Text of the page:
If you’ve ever walked into a store and bought an item off the shelf, or shopped online with a retailer like Amazon, you’ve benefited from retail marketing. Put simply, retail marketing involves the entire process of getting a physical product into the hands of a consumer — from planning to promotion and everything in between.

Still, with advances in marketing and the ever changing digital landscape, retail marketing is nothing like what was fifteen, ten or even five years ago. Retail marketing has shifted to a more customer-centric model, with more than 54% of retailers saying that customer experience is their most important focus. Clearly retail marketing is evolving from the four P’s (product, price, place and promotion), to the four C’s, namely consumer, cost, convenience and communication. Let’s take a look at each of them, and how they relate to effective retail marketing.


Before the customer became the central focus of retail marketing, retailers spent tons of resources perfecting a product as their first step. Now, the tables have turned. The most successful retailers create a product based on the needs of their consumer. By making the consumer the center of this process, success rates are higher.

The key to perfecting this step is going in depth. Great market research mitigates risks for retailers, and sets them up for retail marketing that doesn’t break the bank. How well you know the people you are targeting is directly related to how well your products do once they hit the market.

For example, think about Apple, the first trillion dollar company. They didn’t get there by creating products that they liked. Instead they used in-depth research and feedback from their existing customers to revolutionize the smart phone market. Everything from the packaging of each product, to the different models that cater to different market segments is an experience for the customer, and displays how well they know the people they cater to.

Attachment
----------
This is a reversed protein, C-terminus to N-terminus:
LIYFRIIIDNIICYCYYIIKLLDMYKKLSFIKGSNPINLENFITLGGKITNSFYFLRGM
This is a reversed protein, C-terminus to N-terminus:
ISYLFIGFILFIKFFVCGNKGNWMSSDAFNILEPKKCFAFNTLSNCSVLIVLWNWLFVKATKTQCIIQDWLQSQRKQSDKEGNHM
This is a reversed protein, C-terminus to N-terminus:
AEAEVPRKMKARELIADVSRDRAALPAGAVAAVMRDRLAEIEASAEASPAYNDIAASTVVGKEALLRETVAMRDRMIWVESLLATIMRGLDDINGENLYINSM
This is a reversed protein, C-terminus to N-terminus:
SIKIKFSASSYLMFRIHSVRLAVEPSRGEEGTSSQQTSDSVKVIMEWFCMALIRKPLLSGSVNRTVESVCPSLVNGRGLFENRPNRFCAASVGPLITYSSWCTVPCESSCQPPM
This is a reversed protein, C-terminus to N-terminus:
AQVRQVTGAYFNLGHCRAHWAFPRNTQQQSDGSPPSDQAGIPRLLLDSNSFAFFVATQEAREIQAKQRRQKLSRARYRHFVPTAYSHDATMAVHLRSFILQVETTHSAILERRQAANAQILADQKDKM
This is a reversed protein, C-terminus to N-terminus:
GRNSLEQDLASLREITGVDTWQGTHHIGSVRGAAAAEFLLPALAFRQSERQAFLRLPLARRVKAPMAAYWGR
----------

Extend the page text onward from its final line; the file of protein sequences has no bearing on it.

Customers have an ever-growing wealth of knowledge at their fingertips. A quick Google search can help them to find the items they are interested in, all at relatively the same price. Because of this, the monetary cost of the item, isn’t as important as value. With this in mind, consumers aren’t as easily tricked by psychological pricing and other tactics that retailers have used.

Instead, by presenting the value of an item to a consumer, retail marketing focuses more on the benefits of each item, and what they save versus purchasing the item from a competing business. Effective retail marketing involves more than just pricing products competitively.

Again, using Apple as an example, it is easy to understand how this retail marketing principle can be applied. Apple products are far from the cheapest on the market, they are actually some of the most expensive. Yet, they’ve managed to gain significant market share. The cost of each product they produce pales in comparison to the value of the product. They’ve been able to successfully sell the benefits of each product, including why it would cost you more to purchase from a competitor.